Meteorological Driving Mechanisms and Human Impacts of the February 1979 Extreme Hydro-Geomorphological Event in Western Iberia

Rebelo L, Ramos AM, Pereira S, Trigo RM
Water, Volume 10, Issue 4,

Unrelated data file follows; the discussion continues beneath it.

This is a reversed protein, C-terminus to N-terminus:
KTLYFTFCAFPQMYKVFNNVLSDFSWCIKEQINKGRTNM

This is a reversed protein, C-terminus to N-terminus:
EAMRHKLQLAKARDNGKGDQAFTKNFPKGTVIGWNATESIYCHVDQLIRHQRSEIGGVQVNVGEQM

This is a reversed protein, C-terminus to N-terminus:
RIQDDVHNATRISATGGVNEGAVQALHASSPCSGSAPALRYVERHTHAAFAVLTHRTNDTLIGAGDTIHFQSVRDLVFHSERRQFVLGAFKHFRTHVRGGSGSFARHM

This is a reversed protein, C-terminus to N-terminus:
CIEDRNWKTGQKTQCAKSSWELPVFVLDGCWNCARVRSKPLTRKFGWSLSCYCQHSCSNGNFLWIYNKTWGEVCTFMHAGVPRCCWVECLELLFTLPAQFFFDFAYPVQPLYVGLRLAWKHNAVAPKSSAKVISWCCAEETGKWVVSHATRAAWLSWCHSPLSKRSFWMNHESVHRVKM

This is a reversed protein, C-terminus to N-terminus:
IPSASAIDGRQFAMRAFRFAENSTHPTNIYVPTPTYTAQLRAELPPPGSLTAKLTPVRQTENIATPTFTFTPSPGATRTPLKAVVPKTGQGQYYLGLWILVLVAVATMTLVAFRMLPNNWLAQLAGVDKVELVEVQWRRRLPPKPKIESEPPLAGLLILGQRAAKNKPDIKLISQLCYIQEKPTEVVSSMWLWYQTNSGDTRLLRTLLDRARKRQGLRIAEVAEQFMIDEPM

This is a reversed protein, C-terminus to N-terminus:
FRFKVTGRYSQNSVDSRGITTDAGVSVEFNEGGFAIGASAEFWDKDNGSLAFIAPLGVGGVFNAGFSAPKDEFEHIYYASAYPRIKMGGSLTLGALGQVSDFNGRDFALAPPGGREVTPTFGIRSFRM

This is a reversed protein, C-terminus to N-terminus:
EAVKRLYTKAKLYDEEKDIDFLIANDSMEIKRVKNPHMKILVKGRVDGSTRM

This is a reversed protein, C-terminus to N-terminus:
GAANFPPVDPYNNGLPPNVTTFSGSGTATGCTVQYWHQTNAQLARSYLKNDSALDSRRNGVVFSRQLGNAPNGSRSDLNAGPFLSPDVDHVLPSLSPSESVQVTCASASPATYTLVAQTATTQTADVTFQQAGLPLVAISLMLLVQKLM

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The large number of floods and landslides that occurred on 5–16 February 1979 in Portugal was a major hydro-geomorphologic extreme event according to the DISASTER database in terms of number of displaced people. The February 1979 event is the top ranked episode in terms of the total number of evacuated people (4244), displaced people (14,322) and also on the number of days of event duration (12 days) for the period 1865–2015. In this event, 62 damaging floods and five damaging landslides causing eight fatalities were recorded in Portugal. This event was driven by an unusually intense atmospheric forcing mechanism acting at different time scales. Despite the intense magnitude and the widespread impact on the population, this event has not been studied in detail. In this study, we show that the precipitation period of February 1979 had produced several multi-day accumulated precipitation events over the Portuguese continental territory, ranking among the top 10 events observed between 1950–2008. Additionally, most of the precipitation from this event occurred in days in which atmospheric circulation was dominated by “wet” circulation weather types (CWTs), namely, cyclonic (C), west (W) or southwest (SW) types.